One prior art approach for testing semiconductor chips has been to use "scan chains". Basically, scan chains are additional circuitry incorporated into the chip layout, which shift out the bits of information contained in the registers of interest. One can access the state of the processor to determine whether the chip is working properly by simply examining the bits of information that were shifted out via the scan chain. Thereby, scan chains provide controllability and observability of internal state for chip test purposes. However, a disadvantage of this approach is that the system must be stopped after each state transition in order to scan out the internal state. Repeatedly stopping and restarting the system will change the behavior of systems that are not fully synchronous. A further disadvantage is the added overhead of implementing the scan chain and its associated control logic, which consumes valuable resources and may not be acceptable for certain applications.
Therefore, there is a need for a straightforward method to transparently monitor the state of large numbers of internal signals through a small number of pins.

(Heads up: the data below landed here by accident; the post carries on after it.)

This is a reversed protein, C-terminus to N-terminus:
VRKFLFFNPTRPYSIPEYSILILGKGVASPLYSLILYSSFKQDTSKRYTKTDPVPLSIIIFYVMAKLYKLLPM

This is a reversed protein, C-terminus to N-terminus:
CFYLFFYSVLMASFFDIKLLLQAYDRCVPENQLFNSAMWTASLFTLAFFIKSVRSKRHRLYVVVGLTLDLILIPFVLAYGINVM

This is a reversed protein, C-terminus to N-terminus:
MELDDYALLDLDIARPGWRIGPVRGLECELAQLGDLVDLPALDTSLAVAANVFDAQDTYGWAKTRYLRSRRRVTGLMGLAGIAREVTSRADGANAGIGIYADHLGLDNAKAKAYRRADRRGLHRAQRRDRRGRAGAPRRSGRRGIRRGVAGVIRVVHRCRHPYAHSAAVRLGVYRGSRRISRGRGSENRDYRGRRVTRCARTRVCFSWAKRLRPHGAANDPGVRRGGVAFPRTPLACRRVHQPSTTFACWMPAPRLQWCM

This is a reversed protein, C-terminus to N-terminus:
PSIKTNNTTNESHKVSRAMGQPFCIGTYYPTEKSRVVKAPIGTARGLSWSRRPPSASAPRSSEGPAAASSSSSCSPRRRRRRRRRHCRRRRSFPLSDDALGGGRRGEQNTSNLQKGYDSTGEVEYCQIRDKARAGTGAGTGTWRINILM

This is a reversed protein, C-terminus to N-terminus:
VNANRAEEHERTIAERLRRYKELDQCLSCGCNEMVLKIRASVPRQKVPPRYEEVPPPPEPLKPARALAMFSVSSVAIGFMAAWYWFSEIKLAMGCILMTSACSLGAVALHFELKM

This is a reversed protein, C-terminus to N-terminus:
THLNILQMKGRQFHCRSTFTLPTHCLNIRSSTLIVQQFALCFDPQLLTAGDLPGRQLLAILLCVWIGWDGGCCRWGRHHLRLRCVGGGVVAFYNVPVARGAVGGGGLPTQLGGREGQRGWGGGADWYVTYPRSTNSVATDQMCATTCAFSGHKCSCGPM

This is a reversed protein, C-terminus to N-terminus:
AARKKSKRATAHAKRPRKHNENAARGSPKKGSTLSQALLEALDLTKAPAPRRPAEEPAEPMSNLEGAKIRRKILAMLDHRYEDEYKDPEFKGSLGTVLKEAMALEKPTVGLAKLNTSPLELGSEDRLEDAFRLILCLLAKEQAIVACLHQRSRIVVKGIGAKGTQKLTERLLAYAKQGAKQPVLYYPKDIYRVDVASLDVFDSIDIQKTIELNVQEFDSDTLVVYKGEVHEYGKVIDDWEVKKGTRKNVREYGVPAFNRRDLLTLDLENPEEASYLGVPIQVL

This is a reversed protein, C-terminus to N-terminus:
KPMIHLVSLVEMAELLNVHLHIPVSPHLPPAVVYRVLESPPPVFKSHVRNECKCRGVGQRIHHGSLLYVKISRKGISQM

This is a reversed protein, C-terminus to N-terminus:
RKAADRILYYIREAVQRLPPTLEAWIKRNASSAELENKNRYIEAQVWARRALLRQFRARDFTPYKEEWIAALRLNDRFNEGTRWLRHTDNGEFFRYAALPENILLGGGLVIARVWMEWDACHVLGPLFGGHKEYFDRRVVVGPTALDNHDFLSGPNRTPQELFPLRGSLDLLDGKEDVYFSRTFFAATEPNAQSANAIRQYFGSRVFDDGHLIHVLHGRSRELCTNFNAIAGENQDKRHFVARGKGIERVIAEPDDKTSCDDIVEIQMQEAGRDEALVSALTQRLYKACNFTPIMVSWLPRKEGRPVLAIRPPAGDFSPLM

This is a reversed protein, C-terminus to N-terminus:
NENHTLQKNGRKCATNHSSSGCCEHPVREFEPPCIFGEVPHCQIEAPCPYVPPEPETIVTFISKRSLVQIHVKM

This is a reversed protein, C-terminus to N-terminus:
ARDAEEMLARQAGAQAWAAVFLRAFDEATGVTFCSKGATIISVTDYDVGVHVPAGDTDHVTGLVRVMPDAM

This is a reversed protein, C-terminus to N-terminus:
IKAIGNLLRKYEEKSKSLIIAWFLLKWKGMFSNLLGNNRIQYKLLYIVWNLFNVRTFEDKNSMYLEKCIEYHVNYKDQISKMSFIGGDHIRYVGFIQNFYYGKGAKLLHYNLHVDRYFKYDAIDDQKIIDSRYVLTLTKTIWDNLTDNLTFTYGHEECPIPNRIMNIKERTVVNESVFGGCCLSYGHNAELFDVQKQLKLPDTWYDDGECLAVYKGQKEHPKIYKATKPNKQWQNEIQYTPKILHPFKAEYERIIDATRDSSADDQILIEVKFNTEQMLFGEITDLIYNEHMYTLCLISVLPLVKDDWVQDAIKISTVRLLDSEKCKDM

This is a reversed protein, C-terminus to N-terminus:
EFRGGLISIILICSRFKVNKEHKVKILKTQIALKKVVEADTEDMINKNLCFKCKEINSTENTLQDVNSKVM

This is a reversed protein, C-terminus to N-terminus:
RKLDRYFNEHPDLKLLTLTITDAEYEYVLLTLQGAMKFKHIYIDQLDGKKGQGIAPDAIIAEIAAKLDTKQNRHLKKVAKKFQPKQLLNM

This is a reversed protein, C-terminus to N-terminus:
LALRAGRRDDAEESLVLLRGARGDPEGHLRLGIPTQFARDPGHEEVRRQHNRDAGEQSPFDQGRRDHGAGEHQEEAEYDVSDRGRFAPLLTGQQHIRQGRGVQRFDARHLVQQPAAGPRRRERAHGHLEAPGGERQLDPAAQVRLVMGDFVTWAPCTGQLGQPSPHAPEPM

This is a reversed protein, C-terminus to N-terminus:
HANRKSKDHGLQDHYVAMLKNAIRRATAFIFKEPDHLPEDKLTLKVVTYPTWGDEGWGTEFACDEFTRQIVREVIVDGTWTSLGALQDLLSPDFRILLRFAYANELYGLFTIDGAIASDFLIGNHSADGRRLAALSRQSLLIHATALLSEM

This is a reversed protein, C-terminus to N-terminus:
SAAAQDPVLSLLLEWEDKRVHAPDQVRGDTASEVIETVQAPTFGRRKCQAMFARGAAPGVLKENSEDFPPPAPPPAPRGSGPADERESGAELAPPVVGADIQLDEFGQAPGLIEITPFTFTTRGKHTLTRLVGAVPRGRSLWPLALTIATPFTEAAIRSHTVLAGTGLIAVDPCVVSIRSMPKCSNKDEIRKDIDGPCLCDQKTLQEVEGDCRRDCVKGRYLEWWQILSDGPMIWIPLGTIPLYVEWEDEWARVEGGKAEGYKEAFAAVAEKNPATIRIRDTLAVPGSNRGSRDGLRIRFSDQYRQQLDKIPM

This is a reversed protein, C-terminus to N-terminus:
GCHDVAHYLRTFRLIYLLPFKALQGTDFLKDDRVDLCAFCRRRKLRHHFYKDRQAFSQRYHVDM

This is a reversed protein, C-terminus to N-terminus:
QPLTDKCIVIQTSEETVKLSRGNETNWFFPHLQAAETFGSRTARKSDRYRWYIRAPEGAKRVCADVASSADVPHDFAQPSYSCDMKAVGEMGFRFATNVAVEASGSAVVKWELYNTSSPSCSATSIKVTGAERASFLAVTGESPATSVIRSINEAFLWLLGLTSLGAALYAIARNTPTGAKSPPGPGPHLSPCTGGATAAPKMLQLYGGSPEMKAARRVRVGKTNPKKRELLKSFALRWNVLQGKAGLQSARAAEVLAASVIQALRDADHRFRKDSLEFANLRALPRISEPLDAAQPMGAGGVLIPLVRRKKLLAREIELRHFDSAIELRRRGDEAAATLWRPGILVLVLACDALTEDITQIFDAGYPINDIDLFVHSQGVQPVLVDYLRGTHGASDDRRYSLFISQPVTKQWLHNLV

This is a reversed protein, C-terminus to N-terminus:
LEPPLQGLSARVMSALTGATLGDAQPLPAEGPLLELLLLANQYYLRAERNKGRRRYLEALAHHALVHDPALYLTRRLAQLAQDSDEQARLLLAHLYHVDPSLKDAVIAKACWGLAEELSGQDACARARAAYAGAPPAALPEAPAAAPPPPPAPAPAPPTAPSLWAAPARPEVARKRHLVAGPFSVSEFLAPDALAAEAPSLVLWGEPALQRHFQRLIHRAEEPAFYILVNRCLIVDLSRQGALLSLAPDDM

The present invention pertains to a method of gaining access to multiple signals internal to a semiconductor chip while minimizing the number of output pins dedicated for diagnostic and testing purposes. A chip designer determines which internal signals would most likely be helpful in troubleshooting and debugging a new chip design. These signals are input to a selector. A configuration register is then loaded with information specifying which ones of these signals is to be routed to the output pin(s) so that they can be monitored externally by a logic analyzer in real-time. The real-time monitoring function is valuable for debugging while the system is running normal operations. The selector only routes the currently designated signals to the appropriate output pin(s). Subsequently, a different set of signals can be selectively routed, under software control via the selector, to the output pin(s) in place of the originally chosen signals. Thereby, a large number of internal signals can be monitored externally by using a limited number of pins. In one embodiment, the signals from the output port(s) are used as inputs to external circuitry in order to change the behavior of the system.
The present invention is illustrated by way of example, and not by way of limitation, in the figures of the accompanying drawings and in which like reference numerals refer to similar elements and in which:
FIG. 1 shows a block diagram of the test system layout.
FIG. 2 shows a single diagnostic watchpoint port.
FIG. 3 shows a more detailed schematic of the currently preferred embodiment of the programmable diagnostic watchpoint port.
FIG. 4 is a flowchart describing the steps for testing and debugging a system.